While 2008 is expected to be a good one for commercial real estate in San Diego County, overbuilding in some areas and turmoil in the credit markets is expected to put a damper on enthusiasm.
"All things considered, it was a good year", said Eric Better, vice president of George Smith Partners, Inc. "Multifamily and retail properties were the most popular this year, followed by office and land. We actually saw an increase in industrial and residential transactions in 2007.
Marten Barry, Jr., NAI San Diego president, said while the robust investment climate of the past two years is definitely cooling," San Diego's economic diversity, climate and coastal Southern California location should help minimize the impact of the current downturn.
Commercial office markets worldwide enjoyed a strong year in 2007 with slightly declining vacancy rates, rising rents and record sale prices, according to NAI's 22nd annual Global Market Report.
However, the 2008 outlook is clouded by uncertainty following the mid-year emergence of sub-prime debt problems, volatile credit markets and record high oil prices.
Closer to home, a CDC Commercial report says the countywide office vacancy is running at about 12 percent. With millions of square feet of office space under construction and more in the pipeline, vacancy rates are destined to climb.
This is particularly true in submarkets such as Carlsbad and Rancho Bernardo, which already have vacancy, levels at 20 percent if not higher.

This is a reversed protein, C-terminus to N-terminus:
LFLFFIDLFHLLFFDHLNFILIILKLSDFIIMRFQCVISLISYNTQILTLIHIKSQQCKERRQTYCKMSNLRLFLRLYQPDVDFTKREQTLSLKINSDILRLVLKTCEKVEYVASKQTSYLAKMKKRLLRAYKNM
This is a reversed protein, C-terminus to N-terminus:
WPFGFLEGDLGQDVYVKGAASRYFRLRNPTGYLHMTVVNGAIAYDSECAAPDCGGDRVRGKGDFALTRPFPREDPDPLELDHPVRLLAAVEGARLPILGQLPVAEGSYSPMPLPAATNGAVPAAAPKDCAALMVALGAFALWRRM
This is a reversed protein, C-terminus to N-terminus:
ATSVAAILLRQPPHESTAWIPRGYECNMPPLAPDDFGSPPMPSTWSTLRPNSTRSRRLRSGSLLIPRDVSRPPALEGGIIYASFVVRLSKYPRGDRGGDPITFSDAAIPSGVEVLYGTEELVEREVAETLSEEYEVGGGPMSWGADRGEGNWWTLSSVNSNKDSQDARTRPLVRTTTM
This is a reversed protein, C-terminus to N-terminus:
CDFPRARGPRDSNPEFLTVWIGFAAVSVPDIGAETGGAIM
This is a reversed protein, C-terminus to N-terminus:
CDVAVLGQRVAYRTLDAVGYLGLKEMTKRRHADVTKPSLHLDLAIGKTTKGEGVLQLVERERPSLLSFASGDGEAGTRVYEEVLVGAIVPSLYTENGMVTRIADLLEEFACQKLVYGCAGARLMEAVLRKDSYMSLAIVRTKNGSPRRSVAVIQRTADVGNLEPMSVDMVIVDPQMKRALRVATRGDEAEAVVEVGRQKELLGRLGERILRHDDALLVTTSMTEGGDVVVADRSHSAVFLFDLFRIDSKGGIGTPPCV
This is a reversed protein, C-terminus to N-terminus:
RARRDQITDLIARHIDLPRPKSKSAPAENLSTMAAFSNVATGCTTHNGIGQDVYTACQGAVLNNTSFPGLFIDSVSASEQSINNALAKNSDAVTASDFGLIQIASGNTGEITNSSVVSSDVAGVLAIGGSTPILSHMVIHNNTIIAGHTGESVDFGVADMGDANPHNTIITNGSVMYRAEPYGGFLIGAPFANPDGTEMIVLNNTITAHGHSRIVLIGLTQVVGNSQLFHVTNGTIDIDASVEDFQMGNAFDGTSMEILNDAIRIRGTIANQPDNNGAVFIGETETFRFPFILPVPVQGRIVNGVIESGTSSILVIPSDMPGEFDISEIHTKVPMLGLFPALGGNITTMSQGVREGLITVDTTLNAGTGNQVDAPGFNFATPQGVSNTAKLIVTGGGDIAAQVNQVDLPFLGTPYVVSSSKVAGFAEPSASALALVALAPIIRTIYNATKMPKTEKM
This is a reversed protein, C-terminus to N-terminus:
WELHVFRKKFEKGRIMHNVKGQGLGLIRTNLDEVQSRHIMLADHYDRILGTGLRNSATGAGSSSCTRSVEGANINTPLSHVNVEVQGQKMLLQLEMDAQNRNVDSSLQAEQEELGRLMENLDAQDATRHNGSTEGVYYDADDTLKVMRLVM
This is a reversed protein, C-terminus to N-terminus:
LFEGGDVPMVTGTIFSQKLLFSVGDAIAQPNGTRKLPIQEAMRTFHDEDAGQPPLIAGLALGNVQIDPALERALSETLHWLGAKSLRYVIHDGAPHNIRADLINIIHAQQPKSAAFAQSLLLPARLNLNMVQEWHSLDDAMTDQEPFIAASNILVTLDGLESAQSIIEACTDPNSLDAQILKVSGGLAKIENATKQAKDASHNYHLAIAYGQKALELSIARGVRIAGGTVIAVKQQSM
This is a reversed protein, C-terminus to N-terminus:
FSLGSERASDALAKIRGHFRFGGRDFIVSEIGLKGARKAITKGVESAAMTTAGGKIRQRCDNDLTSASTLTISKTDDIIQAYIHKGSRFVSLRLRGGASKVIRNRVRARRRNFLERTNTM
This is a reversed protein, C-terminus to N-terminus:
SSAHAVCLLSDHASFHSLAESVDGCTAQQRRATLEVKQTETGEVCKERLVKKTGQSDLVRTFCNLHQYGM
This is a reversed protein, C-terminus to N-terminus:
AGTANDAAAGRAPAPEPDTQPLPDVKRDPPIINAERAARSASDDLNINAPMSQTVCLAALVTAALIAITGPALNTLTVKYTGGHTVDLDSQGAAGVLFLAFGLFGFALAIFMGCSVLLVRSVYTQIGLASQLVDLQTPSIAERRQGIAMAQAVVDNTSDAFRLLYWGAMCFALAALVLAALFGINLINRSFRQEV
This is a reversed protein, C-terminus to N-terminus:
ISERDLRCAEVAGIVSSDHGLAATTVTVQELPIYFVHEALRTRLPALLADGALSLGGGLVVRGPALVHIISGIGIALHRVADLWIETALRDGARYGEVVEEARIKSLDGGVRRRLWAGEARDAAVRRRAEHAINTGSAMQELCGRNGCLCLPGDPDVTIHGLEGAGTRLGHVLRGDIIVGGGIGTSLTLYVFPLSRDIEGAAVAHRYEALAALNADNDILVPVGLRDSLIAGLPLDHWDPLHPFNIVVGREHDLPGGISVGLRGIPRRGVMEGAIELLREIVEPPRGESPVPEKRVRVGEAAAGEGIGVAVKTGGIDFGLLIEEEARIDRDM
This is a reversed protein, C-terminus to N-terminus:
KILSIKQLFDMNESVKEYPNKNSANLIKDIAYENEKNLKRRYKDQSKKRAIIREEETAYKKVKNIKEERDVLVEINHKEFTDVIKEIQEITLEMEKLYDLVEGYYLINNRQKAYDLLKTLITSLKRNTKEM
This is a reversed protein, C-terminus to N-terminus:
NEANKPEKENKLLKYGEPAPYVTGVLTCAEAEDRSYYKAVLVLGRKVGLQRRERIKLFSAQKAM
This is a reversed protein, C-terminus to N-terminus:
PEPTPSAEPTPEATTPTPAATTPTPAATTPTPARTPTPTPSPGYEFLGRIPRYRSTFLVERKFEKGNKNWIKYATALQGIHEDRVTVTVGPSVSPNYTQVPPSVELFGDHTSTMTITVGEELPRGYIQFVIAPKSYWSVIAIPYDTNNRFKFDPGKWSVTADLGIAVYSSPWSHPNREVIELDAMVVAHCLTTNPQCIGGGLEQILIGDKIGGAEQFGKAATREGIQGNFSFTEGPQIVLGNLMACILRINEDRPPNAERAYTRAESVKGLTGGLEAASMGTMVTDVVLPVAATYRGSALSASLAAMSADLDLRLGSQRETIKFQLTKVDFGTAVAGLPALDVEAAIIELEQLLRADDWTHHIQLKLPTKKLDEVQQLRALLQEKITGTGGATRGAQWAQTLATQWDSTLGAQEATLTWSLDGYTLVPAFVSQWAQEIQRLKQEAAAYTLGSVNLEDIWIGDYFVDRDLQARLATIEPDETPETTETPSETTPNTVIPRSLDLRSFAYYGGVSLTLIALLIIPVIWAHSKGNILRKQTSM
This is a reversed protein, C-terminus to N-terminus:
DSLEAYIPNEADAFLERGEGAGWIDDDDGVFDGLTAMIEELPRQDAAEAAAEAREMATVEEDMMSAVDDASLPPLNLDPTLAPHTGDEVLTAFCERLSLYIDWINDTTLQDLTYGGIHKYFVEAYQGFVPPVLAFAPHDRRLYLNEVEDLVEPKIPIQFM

Both the NAI and the CDC reports say while office building owners shouldn't worry too much, they will have to work harder to keep a steady cash flow.
"Damn the torpedoes -- the economic minefield won't be enough to stop office rent growth. However, rent growth and occupancy will be challenging for 2008.
Overall, the San Diego office market remains fundamentally sound," CDC wrote.
"However, a short-term spike in vacancy and length of time on market will plague 2008, causing landlords to be more flexible and aggressive with rent, terms and concessions until local employment growth and strong economic prosperity return to local markets," CDC continued, adding that it will probably be upward of 18 months before markets stabilize.
Vacancies and length of time on market will plague 2008, causing landlords to be more flexible and aggressive with rent, terms and concessions until local employment growth and strong economic prosperity return to local markets.
"With a countywide average absorption of 1 million square feet a year (five-year historical average) and nearly 3 million under construction, you can expect the office market to remain competitive in its search for the office tenants," CDC wrote.
The slowdown in the office market here appears to be universal, but is not expected to be slow forever.
"Fears of a slowing U.S. economy and the credit crunch are clearly having an effect on investment real estate markets, even though commercial real estate fundamentals remain strong," said Jeffrey M. Finn, NAI global president and chief executive officer. "However, we believe the slowdown in activity is only temporary as the credit markets sort themselves out and a new pricing equilibrium is established. The U.S. economy remains fundamentally strong and supply is tight, especially in resurgent downtown areas. The U.S. story is counterbalanced by a dynamic global landscape with vast new markets continuing to grow at a rapid pace."